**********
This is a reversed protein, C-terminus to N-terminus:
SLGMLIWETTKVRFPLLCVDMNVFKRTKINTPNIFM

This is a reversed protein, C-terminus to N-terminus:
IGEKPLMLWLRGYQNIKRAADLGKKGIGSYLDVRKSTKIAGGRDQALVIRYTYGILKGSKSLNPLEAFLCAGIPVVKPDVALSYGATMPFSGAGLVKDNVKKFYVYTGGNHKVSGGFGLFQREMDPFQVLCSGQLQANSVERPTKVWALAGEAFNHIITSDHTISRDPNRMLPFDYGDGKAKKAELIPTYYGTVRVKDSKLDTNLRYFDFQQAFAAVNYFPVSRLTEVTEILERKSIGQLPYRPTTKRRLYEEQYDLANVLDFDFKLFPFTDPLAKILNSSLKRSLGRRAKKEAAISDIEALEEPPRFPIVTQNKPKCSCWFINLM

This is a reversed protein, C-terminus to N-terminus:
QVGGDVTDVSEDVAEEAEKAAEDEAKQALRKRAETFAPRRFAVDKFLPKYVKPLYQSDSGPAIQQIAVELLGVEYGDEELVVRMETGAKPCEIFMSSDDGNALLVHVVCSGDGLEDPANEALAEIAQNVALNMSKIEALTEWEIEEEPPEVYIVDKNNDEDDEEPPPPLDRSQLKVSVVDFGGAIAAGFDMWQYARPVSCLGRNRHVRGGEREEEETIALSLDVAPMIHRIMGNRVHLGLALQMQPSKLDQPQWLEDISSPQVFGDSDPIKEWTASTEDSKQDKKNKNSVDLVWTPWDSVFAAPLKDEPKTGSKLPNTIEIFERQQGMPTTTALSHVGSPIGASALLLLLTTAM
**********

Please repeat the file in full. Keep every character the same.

This is a reversed protein, C-terminus to N-terminus:
SLGMLIWETTKVRFPLLCVDMNVFKRTKINTPNIFM

This is a reversed protein, C-terminus to N-terminus:
IGEKPLMLWLRGYQNIKRAADLGKKGIGSYLDVRKSTKIAGGRDQALVIRYTYGILKGSKSLNPLEAFLCAGIPVVKPDVALSYGATMPFSGAGLVKDNVKKFYVYTGGNHKVSGGFGLFQREMDPFQVLCSGQLQANSVERPTKVWALAGEAFNHIITSDHTISRDPNRMLPFDYGDGKAKKAELIPTYYGTVRVKDSKLDTNLRYFDFQQAFAAVNYFPVSRLTEVTEILERKSIGQLPYRPTTKRRLYEEQYDLANVLDFDFKLFPFTDPLAKILNSSLKRSLGRRAKKEAAISDIEALEEPPRFPIVTQNKPKCSCWFINLM

This is a reversed protein, C-terminus to N-terminus:
QVGGDVTDVSEDVAEEAEKAAEDEAKQALRKRAETFAPRRFAVDKFLPKYVKPLYQSDSGPAIQQIAVELLGVEYGDEELVVRMETGAKPCEIFMSSDDGNALLVHVVCSGDGLEDPANEALAEIAQNVALNMSKIEALTEWEIEEEPPEVYIVDKNNDEDDEEPPPPLDRSQLKVSVVDFGGAIAAGFDMWQYARPVSCLGRNRHVRGGEREEEETIALSLDVAPMIHRIMGNRVHLGLALQMQPSKLDQPQWLEDISSPQVFGDSDPIKEWTASTEDSKQDKKNKNSVDLVWTPWDSVFAAPLKDEPKTGSKLPNTIEIFERQQGMPTTTALSHVGSPIGASALLLLLTTAM